I’m at home now but about to go to UMBC. I’ll try adding a comment to this post from home and then when I get to work. That will test the theory that it’s the IP address that marks my comments as spam.
I wonder how many valid comments we’ve lost? The level of spam is too high to manually look through them every day.
November 26th, 2006
Apparently there is yet another industry that has been lost to the United States due to outsourcing to China — virtual gold mining. Inside World of Warcraft Gold Farm, Future of Work, Wagner James Au talks about the seemy sweatshops where Chinese workers toil to mine virtual gold in “gray market companies which collect and sell virtual gold (primarily from World of Warcraft) to wealthier gamers in the developed world.”
“Drawing from an fascinating upcoming documentary by UC San Diego grad student Ge Jin (YouTube clip from his film here), the MTV segment features interviews with workers and managers of several gold farms, which resemble a cross between a 24 hour LAN party and a very shabby college dorm. By the segmentâ€™s estimate, an astounding half million Chinese now make a living – about $100 a month – from the acquisition and sale of WoW gold to US and EU gamers. Why is this is the future of work online? Consider the numbers, youth, and low wages of the gold farmers, and the growing interest in outsourcing tasks online.”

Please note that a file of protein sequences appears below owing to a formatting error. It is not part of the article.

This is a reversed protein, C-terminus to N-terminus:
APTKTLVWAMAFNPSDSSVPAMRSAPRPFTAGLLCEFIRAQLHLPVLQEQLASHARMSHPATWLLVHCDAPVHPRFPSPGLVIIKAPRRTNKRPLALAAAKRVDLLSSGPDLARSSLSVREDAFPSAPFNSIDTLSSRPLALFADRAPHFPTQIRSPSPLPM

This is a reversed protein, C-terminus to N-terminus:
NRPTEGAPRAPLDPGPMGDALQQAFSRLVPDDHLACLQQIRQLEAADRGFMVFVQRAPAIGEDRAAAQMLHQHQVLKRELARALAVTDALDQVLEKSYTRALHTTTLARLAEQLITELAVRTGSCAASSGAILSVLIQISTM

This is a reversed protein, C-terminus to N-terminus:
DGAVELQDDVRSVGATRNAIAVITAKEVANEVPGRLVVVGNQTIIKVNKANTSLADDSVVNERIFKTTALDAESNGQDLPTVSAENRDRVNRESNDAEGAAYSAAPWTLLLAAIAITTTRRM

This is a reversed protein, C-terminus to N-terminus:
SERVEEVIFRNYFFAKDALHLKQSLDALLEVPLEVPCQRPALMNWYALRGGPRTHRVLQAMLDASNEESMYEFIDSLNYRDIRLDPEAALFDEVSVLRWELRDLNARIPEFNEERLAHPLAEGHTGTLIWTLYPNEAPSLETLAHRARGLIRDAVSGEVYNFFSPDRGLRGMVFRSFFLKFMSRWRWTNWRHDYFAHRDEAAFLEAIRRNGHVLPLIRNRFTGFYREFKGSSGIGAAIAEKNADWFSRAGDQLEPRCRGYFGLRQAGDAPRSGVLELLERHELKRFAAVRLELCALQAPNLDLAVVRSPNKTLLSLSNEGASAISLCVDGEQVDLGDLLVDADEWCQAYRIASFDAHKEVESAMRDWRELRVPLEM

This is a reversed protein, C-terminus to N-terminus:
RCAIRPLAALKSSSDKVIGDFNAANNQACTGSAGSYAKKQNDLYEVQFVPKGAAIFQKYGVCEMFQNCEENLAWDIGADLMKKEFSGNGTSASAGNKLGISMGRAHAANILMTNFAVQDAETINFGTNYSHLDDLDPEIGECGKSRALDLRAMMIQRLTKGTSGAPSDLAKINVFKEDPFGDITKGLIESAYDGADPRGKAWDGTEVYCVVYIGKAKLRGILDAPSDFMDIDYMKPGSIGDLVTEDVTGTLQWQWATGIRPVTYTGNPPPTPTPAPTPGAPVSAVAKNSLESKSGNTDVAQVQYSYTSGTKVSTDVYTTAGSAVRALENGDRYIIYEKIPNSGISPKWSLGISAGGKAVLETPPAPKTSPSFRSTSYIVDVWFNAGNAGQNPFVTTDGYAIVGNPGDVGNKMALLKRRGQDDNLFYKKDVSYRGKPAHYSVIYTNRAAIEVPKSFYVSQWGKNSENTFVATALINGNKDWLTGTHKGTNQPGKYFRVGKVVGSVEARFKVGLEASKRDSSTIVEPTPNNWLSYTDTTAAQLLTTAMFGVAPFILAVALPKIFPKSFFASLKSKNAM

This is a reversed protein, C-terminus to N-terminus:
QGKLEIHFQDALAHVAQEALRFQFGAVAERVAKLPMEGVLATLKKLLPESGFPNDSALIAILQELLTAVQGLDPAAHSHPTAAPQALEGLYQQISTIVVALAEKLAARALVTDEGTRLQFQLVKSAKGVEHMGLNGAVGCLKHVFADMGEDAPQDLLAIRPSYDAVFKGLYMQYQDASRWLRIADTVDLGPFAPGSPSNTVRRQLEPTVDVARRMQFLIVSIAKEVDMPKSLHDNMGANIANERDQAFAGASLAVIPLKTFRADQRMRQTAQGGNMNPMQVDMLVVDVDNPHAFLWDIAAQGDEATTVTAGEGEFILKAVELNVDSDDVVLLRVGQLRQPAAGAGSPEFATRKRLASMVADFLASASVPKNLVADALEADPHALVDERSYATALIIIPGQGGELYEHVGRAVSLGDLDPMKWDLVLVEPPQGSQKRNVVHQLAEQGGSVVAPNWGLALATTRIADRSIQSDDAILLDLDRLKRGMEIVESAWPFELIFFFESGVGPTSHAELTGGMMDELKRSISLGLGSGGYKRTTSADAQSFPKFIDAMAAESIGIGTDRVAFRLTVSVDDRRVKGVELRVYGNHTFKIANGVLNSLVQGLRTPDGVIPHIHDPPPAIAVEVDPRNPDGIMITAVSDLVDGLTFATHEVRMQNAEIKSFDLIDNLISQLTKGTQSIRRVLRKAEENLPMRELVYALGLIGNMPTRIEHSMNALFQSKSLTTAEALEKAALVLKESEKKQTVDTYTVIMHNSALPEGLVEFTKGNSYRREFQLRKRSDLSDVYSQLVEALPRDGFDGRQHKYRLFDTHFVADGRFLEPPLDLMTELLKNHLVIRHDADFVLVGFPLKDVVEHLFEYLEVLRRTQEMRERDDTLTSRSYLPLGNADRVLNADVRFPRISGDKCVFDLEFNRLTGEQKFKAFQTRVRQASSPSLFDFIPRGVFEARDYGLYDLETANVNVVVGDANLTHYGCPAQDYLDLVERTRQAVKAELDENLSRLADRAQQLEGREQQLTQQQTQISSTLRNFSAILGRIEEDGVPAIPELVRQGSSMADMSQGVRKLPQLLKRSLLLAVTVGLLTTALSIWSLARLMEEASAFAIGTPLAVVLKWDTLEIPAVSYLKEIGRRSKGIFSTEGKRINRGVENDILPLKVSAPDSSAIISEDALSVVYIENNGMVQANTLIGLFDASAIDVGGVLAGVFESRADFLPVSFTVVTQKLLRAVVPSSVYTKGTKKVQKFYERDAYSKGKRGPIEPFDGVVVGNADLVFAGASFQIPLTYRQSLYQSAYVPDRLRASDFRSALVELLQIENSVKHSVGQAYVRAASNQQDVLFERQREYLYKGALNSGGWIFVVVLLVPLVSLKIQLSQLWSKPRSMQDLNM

Somebody call Lou Dobbs! Someday the lazy American workers will wake up and be sorry when they can no longer enjoy cheap WoW gold earned by the sweat of others.
November 26th, 2006
The BBC reports that Korean electronics company LG is collaborating with builders to create developments of “smart homes”.
More than 100 homes offering smart technology have just been built in South Korea and another 30,000 are planned.